"[Nevertheless] we're appealing to the Tony Awards Administration Committee to reverse its decision," he said. "We did a big petition back in June when that happened. We got like 33,000 signatures from all over the world. We'll have a meeting at some point to talk about it again, and we'll see if they will bring it back."
Lehrer is aware though that judging what is good or bad sound design for the theater can be really tricky because creating, recreating, and mixing sound for a stage production should be done as quietly as possible to keep the focus on the storytelling.
"The problem of doing sound is you can't see it. People have a hard time evaluating sound because it's abstract. I think for a lot of Tony voters, they felt like they couldn't tell what is good sound, and what is bad. The point is they'd be able to hear the show. Every show I went to, I could hear the show. But you don't want to hear CHICAGO, the same way you'd like to hear 'Rock of Ages.' If I made CHICAGO sound like 'Rock of Ages' or a big rock show, then it'd be wrong for this show. There's an aesthetic to it," he said.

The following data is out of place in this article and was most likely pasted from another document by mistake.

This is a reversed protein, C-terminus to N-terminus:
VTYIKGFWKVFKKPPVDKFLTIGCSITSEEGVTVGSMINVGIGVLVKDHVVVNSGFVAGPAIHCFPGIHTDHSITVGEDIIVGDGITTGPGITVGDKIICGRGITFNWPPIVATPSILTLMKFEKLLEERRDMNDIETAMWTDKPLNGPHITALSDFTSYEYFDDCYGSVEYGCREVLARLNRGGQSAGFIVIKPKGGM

Besides designing for theater, Lehrer also does albums, TV documentaries, radio dramas, film soundtracks, and museum installations; he also runs his own recording studio in the Lower East Side. An alumnus of Sarah Lawrence College, Lehrer taught music recording and sound design at Bennington College in Vermont for 11 years.
CENTER: Broadway favorite Terra C. MacLeod leads CHICAGO's current 16th U.S. National Tour (2014-2015) and upcoming Philippine premiere (December 2014).
CHICAGO, on the other hand, is a musical adaptation of Chicago Tribune reporter-cum-playwright Maurine Dallas Watkins' 1927 play of the same name. Its story was inspired by the real-life murder trials of acquitted celebrity criminals Beulah Annan and Belva Gaertner.
Now celebrating its 18th year on Broadway, CHICAGO is poised to claim the title Second Longest-Running Show in Broadway History from Andrew Lloyd Webber's musical "Cats" this Sunday, November 23, when CHICAGO plays its 7,486th public performance at Ambassador Theatre on 49th Street.
Don't miss out the Philippine premiere of CHICAGO at The Theatre at Solaire in Manila from Wednesday, December 3, until Sunday, December 21.
For tickets, visit ticketworld.com.ph.
Lunchbox Theatrical Productions, David Atkins Enterprises, and Concertus Manila--the team behind "Wicked," "The Phantom of the Opera," and "Mamma Mia!"-- are bringing CHICAGO, featuring Broadway stars Terra C. MacLeod as Velma Kelly and Bianca Marroquin as Roxie Hart, to Manila.